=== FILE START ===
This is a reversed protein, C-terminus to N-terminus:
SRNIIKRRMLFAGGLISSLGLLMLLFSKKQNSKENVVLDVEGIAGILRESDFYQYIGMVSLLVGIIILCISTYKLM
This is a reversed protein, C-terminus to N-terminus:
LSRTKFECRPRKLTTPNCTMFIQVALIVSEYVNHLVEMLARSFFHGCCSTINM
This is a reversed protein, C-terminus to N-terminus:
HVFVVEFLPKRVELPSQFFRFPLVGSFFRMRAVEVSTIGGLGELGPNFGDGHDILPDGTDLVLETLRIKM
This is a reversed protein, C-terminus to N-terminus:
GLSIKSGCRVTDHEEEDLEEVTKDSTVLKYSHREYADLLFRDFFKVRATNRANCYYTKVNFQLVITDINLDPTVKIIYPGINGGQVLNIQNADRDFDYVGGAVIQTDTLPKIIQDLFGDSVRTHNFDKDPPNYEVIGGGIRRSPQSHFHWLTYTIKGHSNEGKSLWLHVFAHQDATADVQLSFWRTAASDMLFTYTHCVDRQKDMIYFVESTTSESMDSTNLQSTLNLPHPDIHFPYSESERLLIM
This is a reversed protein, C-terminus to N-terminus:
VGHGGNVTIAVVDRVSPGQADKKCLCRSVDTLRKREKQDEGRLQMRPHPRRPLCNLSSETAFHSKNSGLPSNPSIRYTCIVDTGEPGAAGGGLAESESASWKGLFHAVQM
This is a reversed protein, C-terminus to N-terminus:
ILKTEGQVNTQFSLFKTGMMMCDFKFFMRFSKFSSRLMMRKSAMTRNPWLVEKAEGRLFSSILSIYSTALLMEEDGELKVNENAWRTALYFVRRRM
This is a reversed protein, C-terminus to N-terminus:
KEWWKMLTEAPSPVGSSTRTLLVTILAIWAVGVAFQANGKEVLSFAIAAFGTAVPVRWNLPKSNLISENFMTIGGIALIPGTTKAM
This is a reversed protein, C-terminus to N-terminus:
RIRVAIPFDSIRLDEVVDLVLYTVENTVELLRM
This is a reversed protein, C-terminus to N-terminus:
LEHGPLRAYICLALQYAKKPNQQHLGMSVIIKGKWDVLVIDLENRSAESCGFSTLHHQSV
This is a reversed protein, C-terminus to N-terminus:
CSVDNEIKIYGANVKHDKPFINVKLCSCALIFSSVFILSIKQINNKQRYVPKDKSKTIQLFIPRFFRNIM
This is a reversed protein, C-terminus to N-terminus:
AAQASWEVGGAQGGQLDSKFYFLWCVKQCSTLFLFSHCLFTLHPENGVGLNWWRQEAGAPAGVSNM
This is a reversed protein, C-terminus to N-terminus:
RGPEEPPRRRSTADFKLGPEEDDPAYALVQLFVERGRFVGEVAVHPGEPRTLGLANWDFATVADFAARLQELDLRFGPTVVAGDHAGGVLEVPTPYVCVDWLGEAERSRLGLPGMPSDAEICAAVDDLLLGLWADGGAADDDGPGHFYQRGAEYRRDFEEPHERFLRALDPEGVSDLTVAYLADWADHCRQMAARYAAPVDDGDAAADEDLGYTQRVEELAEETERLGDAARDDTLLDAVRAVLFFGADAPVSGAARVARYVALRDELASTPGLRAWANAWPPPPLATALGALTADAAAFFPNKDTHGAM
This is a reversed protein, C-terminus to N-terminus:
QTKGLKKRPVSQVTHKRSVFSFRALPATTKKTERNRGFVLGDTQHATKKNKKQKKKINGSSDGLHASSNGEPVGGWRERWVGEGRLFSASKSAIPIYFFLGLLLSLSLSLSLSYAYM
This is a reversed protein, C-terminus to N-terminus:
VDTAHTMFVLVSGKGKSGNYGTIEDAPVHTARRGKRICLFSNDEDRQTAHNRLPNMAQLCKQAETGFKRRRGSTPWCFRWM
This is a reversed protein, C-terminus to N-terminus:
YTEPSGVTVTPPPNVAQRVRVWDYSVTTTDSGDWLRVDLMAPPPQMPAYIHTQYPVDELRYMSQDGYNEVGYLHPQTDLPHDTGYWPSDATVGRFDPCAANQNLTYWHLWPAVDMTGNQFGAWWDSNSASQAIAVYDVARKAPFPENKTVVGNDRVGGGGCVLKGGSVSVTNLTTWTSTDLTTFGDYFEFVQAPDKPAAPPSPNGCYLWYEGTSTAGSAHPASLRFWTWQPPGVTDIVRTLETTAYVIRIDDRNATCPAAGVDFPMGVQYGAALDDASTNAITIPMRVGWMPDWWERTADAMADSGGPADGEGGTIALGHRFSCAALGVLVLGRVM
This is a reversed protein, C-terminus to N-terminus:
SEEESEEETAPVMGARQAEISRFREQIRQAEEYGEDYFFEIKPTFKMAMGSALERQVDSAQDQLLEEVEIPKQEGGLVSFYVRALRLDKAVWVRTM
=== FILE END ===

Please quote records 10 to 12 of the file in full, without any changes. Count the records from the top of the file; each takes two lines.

This is a reversed protein, C-terminus to N-terminus:
CSVDNEIKIYGANVKHDKPFINVKLCSCALIFSSVFILSIKQINNKQRYVPKDKSKTIQLFIPRFFRNIM
This is a reversed protein, C-terminus to N-terminus:
AAQASWEVGGAQGGQLDSKFYFLWCVKQCSTLFLFSHCLFTLHPENGVGLNWWRQEAGAPAGVSNM
This is a reversed protein, C-terminus to N-terminus:
RGPEEPPRRRSTADFKLGPEEDDPAYALVQLFVERGRFVGEVAVHPGEPRTLGLANWDFATVADFAARLQELDLRFGPTVVAGDHAGGVLEVPTPYVCVDWLGEAERSRLGLPGMPSDAEICAAVDDLLLGLWADGGAADDDGPGHFYQRGAEYRRDFEEPHERFLRALDPEGVSDLTVAYLADWADHCRQMAARYAAPVDDGDAAADEDLGYTQRVEELAEETERLGDAARDDTLLDAVRAVLFFGADAPVSGAARVARYVALRDELASTPGLRAWANAWPPPPLATALGALTADAAAFFPNKDTHGAM